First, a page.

Los Angeles

Barbara Kasten, Construct PC/I-A, 1981, Polaroid photograph, 24 x 20".

Barbara Kasten, Construct PC/I-A, 1981, Polaroid photograph, 24 x 20".

Barbara Kasten

Barbara Kasten, Construct PC/I-A, 1981, Polaroid photograph, 24 x 20".

The history of abstract photography begins with the inception of the medium itself. The first recorded photograph, taken in 1825 by Frenchman Nicéphore Niépce (he called photography “sun-writing”), depicts a view outside his window. But exposing an image back then demanded a full day’s sunlight, and that grainy picture is most notable for the weird, impossible angles of its shadows. Technology necessitated that early photographs such as Niépce’s capture a palimpsest of accumulated seconds (or hours)—that is, function as images of abstracted time—and yet, overwhelmingly, the medium, ever since the invention of the daguerreotype, has primarily been used to capture singular, “decisive” moments. Like Alvin Langdon Coburn and László Moholy-Nagy before her, Barbara Kasten is among the few photographers whose images have consistently used abstraction to ask how, or even whether, a photograph can become untethered from narrative.

A self-sufficient art image in is the essence of modernism, and in Kasten’s small but satisfying survey of early works from the 1970s and early ’80s, modernism is a clear touchstone: the dissolutions and clashes of Analytic and Synthetic Cubism, the angular dynamism of Constructivism, the traces of Abstract Expressionism, each evident in the spread of twelve photographs and photograms included in this show. Among Kasten’s pet techniques was the use of a large-format camera to precisely control the focus (and un-focus) of patches of spaces within the same shot. In her own words, she was a photographer behaving like a painter.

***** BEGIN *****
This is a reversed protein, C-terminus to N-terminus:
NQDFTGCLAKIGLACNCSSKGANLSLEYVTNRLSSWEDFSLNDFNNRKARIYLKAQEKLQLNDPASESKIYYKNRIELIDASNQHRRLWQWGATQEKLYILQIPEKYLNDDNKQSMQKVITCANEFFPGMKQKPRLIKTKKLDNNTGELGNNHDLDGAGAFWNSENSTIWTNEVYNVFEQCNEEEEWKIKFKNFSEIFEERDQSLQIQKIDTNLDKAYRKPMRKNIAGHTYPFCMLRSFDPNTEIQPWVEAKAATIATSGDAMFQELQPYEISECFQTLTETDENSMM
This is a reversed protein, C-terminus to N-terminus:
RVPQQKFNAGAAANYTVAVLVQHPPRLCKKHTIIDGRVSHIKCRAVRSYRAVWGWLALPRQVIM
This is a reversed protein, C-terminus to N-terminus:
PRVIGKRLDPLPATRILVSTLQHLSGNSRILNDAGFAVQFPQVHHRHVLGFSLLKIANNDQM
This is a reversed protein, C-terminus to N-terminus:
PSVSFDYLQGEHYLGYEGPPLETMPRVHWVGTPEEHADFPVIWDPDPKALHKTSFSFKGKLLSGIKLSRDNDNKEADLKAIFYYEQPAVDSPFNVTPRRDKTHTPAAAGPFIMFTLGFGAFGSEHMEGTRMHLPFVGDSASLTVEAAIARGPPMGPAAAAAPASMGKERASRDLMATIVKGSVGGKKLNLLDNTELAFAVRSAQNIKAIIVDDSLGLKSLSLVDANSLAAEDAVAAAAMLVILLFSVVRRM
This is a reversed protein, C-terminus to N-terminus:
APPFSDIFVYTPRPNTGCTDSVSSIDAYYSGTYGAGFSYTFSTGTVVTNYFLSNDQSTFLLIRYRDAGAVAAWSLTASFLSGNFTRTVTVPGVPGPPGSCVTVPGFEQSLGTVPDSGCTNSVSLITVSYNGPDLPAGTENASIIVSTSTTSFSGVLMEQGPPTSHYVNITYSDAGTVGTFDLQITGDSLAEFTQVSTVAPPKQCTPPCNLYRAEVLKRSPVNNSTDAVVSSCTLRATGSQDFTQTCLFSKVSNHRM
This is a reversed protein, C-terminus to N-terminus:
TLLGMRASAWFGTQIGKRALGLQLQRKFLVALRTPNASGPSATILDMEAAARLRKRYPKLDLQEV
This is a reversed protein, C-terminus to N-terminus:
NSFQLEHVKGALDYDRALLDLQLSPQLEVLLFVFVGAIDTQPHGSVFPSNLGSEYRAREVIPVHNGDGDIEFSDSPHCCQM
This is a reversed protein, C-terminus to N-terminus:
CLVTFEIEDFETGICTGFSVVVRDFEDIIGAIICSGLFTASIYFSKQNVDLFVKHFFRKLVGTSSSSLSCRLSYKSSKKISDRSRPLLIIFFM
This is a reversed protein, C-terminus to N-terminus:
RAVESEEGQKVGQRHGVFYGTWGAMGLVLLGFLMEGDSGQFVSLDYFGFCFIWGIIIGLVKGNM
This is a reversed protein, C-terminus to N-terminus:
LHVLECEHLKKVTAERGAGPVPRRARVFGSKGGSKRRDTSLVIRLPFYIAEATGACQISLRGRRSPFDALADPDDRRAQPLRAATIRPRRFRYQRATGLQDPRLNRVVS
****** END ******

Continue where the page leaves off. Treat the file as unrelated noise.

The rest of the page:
Perhaps the most revealing series in this regard is Kasten’s “Photogenic Paintings,” 1975–76, a set of photograms the artist made by marking paper with the light-sensitive liquid solution that creates cyanotype. The allusion to painting, therefore, is both in the title and in the pudding: Shades of Frankenthaler, Twombly, and Still are pervasive in these surprisingly gestural pieces that cross the painterly histrionics of AbEx with the blue horticultural prints of early cyanotype master Anna Atkins. Yet no matter which process Kasten used, exactly what she was shooting is always tough to determine. Her hypnotic photos refuse to congeal as logical pictures of the world.

This exhibition (which was directly followed by a show of Kasten’s most recent work) pointed the way to the artist’s great, if garish, series of “Constructs.” Made between 1979 and 1985, these are variously sized Polaroids of miniature, architecturally dynamic constructions made by Kasten in her studio using wire, mesh screens, mirrors, and other props. In the best of the Constructs, concrete object relations are almost impossible to discern and the viewer is prisoner to a trippy vortex of two-dimensional space. Yet no matter how complexly composed, these images nevertheless depict real sites—albeit ones that existed only briefly. One of the clearest precursors to the Constructs is Kasten’s “Amalgam” series, 1979, which now appears as so many pared-down prototypes of the work that would follow, without the flamboyant use of color or labyrinthine complexity. These strange, gorgeous works—for instance, Amalgam Untitled 25—may depict nothing but coy arrangements of hardware and mirrors, but the beguiling uncanniness of these nether-dimensions is simultaneously exhilarating and dreadful. Photogenic Painting Untitled 75/23, 1975 (probably the most purely concrete photographic work in the show), is a close-range view of what appears to be burlap. The picture requires a good long stare before one can determine whether its fold exists in the photographed material or the actual rag paper on which the image is printed. Clues such as this in a Kasten composition serve variously to enhance or deflate the experiential quality of her literally puzzling work. At her best, Kasten makes simplicity and complexity overlap and merge. This is the sensation David Lynch has become so effective at conjuring—that of reality and its doppelgänger becoming indistinguishable.

Nick Stillman